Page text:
A state judge on Thursday rejected the maps drawn by the Democratic-led state Legislature in New York for the state's U.S. House of Representatives districts as well as those in the state Senate and Assembly.
The 18-page ruling ordered lawmakers to draw maps with "sufficient bipartisan support" by April 11 or have a neutral party draw the lines. The ruling is expected to be appealed.
The development is a victory for Republicans, albeit likely a temporary one, as the redistricting process is being challenged in court that could have major implications for control of the House of Representatives on the national level. New York lost a congressional district due to its population not growing as fast as the rest of the country.
“The decision rendered today by Justice Patrick McAllister is a complete victory for petitioners; more importantly, it is a victory for the People of the State of New York," said Republican former Rep. John Faso.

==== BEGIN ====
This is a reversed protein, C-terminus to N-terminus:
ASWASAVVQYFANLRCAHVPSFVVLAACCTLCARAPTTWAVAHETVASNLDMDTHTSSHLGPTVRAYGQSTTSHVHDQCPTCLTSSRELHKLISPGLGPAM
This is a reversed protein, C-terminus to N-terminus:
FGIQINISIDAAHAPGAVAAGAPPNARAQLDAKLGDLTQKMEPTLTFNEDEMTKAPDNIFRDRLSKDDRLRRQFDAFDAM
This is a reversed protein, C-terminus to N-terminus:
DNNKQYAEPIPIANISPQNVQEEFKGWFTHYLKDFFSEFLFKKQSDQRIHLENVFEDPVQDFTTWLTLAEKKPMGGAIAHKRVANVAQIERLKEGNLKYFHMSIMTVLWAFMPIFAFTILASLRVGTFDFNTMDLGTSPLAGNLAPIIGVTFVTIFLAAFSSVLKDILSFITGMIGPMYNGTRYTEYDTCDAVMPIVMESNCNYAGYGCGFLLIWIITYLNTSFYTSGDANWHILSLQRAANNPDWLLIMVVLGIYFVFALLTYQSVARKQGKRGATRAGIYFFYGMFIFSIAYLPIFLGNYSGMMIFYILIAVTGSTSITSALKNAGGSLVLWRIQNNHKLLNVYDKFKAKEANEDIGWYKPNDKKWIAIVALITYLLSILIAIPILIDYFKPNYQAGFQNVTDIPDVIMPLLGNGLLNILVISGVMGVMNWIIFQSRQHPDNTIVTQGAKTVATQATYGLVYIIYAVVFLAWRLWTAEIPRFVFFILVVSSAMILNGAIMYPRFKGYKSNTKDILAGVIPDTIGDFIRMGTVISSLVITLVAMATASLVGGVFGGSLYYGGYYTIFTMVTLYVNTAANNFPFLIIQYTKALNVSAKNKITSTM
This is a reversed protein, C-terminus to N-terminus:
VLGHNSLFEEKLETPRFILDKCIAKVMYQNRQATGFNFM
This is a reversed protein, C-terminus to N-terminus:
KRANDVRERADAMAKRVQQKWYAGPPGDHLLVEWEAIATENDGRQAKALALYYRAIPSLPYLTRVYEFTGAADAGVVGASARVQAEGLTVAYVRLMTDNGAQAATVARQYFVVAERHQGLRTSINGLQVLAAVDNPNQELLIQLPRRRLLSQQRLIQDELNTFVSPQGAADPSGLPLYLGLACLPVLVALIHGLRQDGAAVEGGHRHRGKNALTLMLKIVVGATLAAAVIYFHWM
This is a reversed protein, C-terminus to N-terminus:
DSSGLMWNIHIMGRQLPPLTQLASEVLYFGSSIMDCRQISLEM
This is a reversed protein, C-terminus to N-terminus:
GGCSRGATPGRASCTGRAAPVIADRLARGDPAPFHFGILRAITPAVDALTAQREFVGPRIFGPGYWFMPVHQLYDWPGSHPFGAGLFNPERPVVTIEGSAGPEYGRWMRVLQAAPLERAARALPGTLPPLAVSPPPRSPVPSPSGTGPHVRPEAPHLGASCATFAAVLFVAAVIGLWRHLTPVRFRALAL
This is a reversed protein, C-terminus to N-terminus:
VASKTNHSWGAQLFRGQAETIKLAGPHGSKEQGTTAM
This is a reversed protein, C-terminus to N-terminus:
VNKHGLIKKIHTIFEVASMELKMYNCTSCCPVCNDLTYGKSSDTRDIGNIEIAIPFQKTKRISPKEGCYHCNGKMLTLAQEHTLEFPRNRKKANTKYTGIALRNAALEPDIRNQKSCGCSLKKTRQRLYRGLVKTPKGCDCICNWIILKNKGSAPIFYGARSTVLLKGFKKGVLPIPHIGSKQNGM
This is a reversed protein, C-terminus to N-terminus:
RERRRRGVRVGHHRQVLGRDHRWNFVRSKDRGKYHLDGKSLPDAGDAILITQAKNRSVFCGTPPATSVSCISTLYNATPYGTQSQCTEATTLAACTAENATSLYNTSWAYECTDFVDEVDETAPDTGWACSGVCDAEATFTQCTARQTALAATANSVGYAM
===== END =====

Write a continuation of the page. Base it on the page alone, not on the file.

A Republican-backed lawsuit on behalf of voters in the state has challenged the legislative-drawn lines under a constitutional amendment that is meant to bar partisan gerrymandering.
On Thursday night, New York Attorney General Letitia James and Gov. Kathy Hochul issued a one-sentence statement in response to the ruling, stating, “We intend to appeal this decision.”
The state's top court, the Court of Appeals, has been appointed entirely by Democratic governors.
Democrats who controlled the process this year after rejecting the lines drawn by a commission have argued the districts are fairly drawn and reflect the Democratic domination of the state's electorate. Democrats hold supermajorities in both chambers of the state Legislature, enabling them to control the process after rejecting the commission-drawn maps.
But critics of the Democratic-drawn districts have called the maps "a master class in gerrymandering" for New York.
"This is one step in the process. We always knew this case would be decided by the appellate courts," Mike Murphy, communications director for the New York Senate Democratic majority, wrote on Twitter. "We are appealing this decision and expect this decision will be stayed as the appeal process proceeds."